■ Fun flavour: ginger – sharp, peppery, with chewy hits of candied ginger. Fabulously bold. 9/10 Kem CoBa, 60 Fairmount Ave. W., 514-419-1699
Open since 2011, Kem CoBa means “third auntie’s ice cream,” a nickname given to the co-owner, Diem Ngoc Phan, who along with Vincent Beck form the pastrychef couple behind this funky icecream shop situated next to Fairmount Bagel. These two talented ice-cream makers offer fresh ice cream and sorbet prepared with premium-quality ingredients, with no preservatives or artificial flavours. Indeed, their vibrant ice creams are a treat and, as the long lineups prove, very popular. Don’t miss their two homemade softserve ice creams as well.
■ Number of flavours: 10, as well as two flavours of soft-serve ice cream. ■ Bestseller: salted butter. ■ Also popular: peanut and honey, masala chai, cheesecake and strawberry (soft serve).
■ Least popular: they don’t have a laggard. ■ Price per cone: $3.27. Amount produced weekly: ■ about 350 litres.
The test ■ Vanilla: perfumed, but not overly so. Lovely creaminess. 8.5/10
■ Chocolate: 73 per cent. Dense, like ganache. Fudgy, but not too cloying or too sweet. Delectable! 8.5/10
■ Fun flavour: salted butter. Caramelized salted butter (brown butter) gives it a subtle salty taste with a hint of butter flavour. Interesting without being overwhelming. Might have a tough time eating a bowl of it, but would love it on a slice of warm apple pie. 9/10
Leo le Glacier, 916 Duluth Ave. E., 514-658-9660
Opened in 2006, this petite icecream parlour specializes in lighter-style Italian ice creams (gelato). Owner Mateo Sterzi says his influence comes from Italy’s Grom Gelato, which likewise makes ices from scratch. A second store on Bernard St. closed this year because of construction in the shop’s building, yet the original Duluth location is still going strong and is located near Parc Lafontaine, an ideal destination to enjoy your gelato.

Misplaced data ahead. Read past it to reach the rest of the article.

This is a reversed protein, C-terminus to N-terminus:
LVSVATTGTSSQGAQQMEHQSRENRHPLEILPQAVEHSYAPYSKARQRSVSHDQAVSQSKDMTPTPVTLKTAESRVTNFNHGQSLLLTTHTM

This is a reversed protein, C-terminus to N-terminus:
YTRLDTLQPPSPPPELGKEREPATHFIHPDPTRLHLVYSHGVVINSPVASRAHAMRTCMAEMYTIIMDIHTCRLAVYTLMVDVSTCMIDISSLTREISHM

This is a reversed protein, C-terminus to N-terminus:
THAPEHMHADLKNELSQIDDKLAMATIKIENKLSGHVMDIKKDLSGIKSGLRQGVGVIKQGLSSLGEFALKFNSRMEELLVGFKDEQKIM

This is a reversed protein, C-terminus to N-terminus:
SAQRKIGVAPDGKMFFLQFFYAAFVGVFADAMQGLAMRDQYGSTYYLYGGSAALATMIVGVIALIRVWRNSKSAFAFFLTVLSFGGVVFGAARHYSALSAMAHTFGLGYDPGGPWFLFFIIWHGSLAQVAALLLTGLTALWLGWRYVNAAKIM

Number of flavours: 16 gelatos,
■ 13 sorbets. Bestseller: pistachio. ■ Also popular: chocolate hazel■ nut, raspberry/thyme, Campari/ grapefruit. Least popular: licorice. ■ Price per cone: $3.20. ■ Amount produced weekly: 400 ■ litres.
■ Vanilla: lovely smooth texture, but the vanilla flavour is subtle. 7/10
■ Chocolate: fudgy, delicious, terrifically chocolately. Good stuff ! 8.5/10
■ Fun flavour: roasted fig and almond – perfectly balanced and tastes just as one would imagine roasted figs and almonds would. 8.5/10 Les Givrés, 3807 St. Denis St., 514-373-7558
Opened just a year ago, this inviting ice-cream parlour is known not only for its artisanal ice cream, but also for its homemade soft serve and cones made with organic flour. Partners Julien Lebuis, Martin Maheux-Picard and Alexandre Deslauriers are committed to serving ice creams, ice milks, sorbets and frozen desserts made with topnotch ingredients. Their wonderful “glaces” are sold in fun flavours like big apple pie, caramelized bacon and maple, and vanilla with chocolate-dipped macarons. These ice creams are lighter than most as the owners prefer to rely on nut oils like pistachio or hazelnut rather than milk fats to thicken some of the ice creams. ■ Number of flavours: 30. ■ Bestseller: campfire. ■ Also popular: pistachio (made with homemade pistachio praline), maple made with maple taffy marbled with maple butter, caramel with roasted caramelized almonds. ■ Least popular: matcha. ■ Price per cone: $3.25. Amount produced weekly: ■ 1,000 litres.
■ Vanilla: nice vanilla bean flavour and not too sweet. Texture is light, lacks creaminess, but that’s their style. 8/10
■ Chocolate: grand caraque; could use a stronger hit of chocolate, but nice and unctuous. 7/10
Fun flavour: campfire– caramel
■ ice cream has a pitch-perfect caramel flavour with marshmallows swirled within. Good fun and oh-so original. 8/10 Crèmerie Meu Meu, 4458 St. Denis St., 514-288-5889
Owner and ice-cream maker Guy Morad has been passionately churning out ice creams, sorbets and much more at this Plateau hot spot for 23 years. Not only are his lovely ices made with top-quality, 100-per-cent natural ingredients, all his products are certified organic. Morad was the first in Montreal to introduce ice creams with spices. His cinnamon, cardamom and curry with coconut milk ice creams are not to be missed when available. On top of his classic custardbased ice creams (all made with egg yolks), there’s soya-milk ice cream, frozen yogourt, soft serve and terrific milkshakes. Enjoy your cone on the bench outside and soak up the blues tunes playing in the shop while watching the world pass by.